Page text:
When one of the main highlights of race day is the sight of Sebastian Vettel pushing away the race mascot – El Twato – before he can take a selfie, you know you’ve got a problem.
Sunday’s Mexican Grand Prix had its moments, but for the most part, certainly at the front of the field, it was processional, events dominated by tyre management and the inability, under the current regulations, for cars to follow one another too closely.
Ahead of Thursday’s unveiling of the 2021 regulations, F1 managing director, Ross Brawn says that Sunday’s race highlights the need for change.
“It’s a shame that there was not much of a fight on track,” says the Briton, “especially among the leaders, as everything was in place to deliver an exciting fight, revolving particularly around the potential duel between Mercedes and Ferrari on a track where overtaking is very possible.
“However, once again we saw that when cars and drivers are evenly matched, then it becomes really hard to not only overtake but to even get close to the car in front. Getting too close for a few laps could mean ruining your tyres, causing drivers to back off and let them recover before making another brief assault.
“This is nothing new,” he admits, “but it confirms once again that there is a need for a change in the regulations to enable cars to fight at close quarters.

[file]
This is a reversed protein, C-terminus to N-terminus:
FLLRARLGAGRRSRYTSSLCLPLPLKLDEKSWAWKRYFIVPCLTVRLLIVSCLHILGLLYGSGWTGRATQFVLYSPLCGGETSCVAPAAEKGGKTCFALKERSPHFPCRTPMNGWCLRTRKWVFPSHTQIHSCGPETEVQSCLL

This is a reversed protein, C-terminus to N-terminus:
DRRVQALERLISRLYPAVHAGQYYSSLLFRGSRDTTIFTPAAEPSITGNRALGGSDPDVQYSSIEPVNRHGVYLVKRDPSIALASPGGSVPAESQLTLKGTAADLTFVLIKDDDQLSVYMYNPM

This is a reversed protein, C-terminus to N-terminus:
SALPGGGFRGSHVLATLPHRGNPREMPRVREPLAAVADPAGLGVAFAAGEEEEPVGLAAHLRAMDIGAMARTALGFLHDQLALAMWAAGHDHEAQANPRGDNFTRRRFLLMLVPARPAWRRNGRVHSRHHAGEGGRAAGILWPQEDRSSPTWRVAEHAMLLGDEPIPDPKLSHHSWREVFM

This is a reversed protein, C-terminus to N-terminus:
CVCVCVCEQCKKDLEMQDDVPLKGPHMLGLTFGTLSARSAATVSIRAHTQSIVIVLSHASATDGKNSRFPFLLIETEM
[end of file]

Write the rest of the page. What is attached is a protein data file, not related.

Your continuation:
“Change is potentially now not far off, at least on paper, given that in a few days, the FIA World Motor Sport Council will rule on the regulation package for 2021, which we presented along with the FIA.
“The new aero configuration has been developed to reduce the impact of following another car. Overtakes and battles are easy when there is 1-2 seconds lap time difference, but when there is a smaller difference there is no chance.
“Suggestions we should delay the introduction are frustrating,” he adds, “because the situation gets even worse each year with the cars we have now.
“How many opportunities have we lost to see close battles? On Sunday there weren’t many, despite the track characteristics and the introduction of an additional third DRS zone.
“If even these attributes do not produce closer racing, it’s time we reacted. It isn’t about change for the sake of it, we have put a massive effort into developing these new regulations in the long-term interests of the sport.”
And this from the man whose own clever use of aero saw him walk away with both titles.